Why Goals are Dangerous and How to Make them Work
“If you want to achieve your goals, DON’T focus on them.” (Reggie Rivers former Denver Bronco’s running back.)
Goals can kill you.
Summit-fever refuses to take NO for an answer.
Nearly 300 people have died climbing Mt. Everest. The first fatality of 2019 was Chris Daly who fell to his death on April 20.
Some climbers die because of an overwhelming desire to reach the peak – summit fever.
Summit-fever is over-commitment to goals.
When climbing Mt. Everest, you need to reach the summit by 2:00 p.m. Imagine how hard it is to turn back when the summit is in sight and turn-around time has come and gone.
On May 10, 1996 eight people died on Mt. Everest. The tragedy happened for several reasons. But if the climbers had observed a safe turn-around time, they might have survived.
5 limitations of goals-only thinking:
#1. Winners and losers have the same goals. Several climbers successfully reached the summit and returned safely on May 10, 1996.
#2. Goals restrict happiness. Goal-fever puts off happiness until goals are reached.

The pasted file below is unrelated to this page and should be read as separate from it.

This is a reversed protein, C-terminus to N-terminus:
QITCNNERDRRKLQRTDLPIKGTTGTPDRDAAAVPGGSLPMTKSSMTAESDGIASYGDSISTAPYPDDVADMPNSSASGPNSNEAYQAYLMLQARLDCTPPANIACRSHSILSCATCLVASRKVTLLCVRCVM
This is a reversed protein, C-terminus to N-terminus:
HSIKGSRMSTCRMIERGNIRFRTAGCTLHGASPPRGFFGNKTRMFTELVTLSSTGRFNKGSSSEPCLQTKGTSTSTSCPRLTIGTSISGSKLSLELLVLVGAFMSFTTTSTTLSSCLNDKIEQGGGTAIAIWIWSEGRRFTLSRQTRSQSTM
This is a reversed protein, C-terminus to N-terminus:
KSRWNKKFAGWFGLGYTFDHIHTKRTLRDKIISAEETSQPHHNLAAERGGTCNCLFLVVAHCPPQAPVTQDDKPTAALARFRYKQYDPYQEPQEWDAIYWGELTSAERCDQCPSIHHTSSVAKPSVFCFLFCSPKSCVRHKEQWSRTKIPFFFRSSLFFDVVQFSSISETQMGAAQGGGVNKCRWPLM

(The above items are adapted from, “Atomic Habits,” by James Clear.)
#3. Goal-driven leaders minimize difficulties and exaggerate opportunities. False optimism results in best-scenario-thinking.
#4. Setting a goal is easy. Choosing the next best step is the challenge.
#5. Goals are outside your control. But behaviors are within your control.
2 ways to make goals work:
First, what can you do TODAY that moves you closer to achieving your goal? (Redefine goals if you can’t specifically answer the previous question.)
Second, determine why your goal matters. Goals are secondary matters. Why do you want to make your first million, build a team, or strengthen relationships?
Tip: Eliminate behaviors that block progress, distract focus, and waste energy. Write a ‘to-don’t’ list when you set a goal.
What’s dangerous about goal-setting?
How might leaders use goals effectively?
Beyond Typical S.M.A.R.T Goals (Jim Parker, former CEO of Southwest Airlines)
An hour-by-hour accounting of the 1996 tragedy on Everest from (PBS)
The movie, Everest dramatizes the tragedy.
Goals Gone Wild: The Systematic Side Effects of Over-Prescribing Goal Setting (HBS)
Lessons from Everest (California Management Review)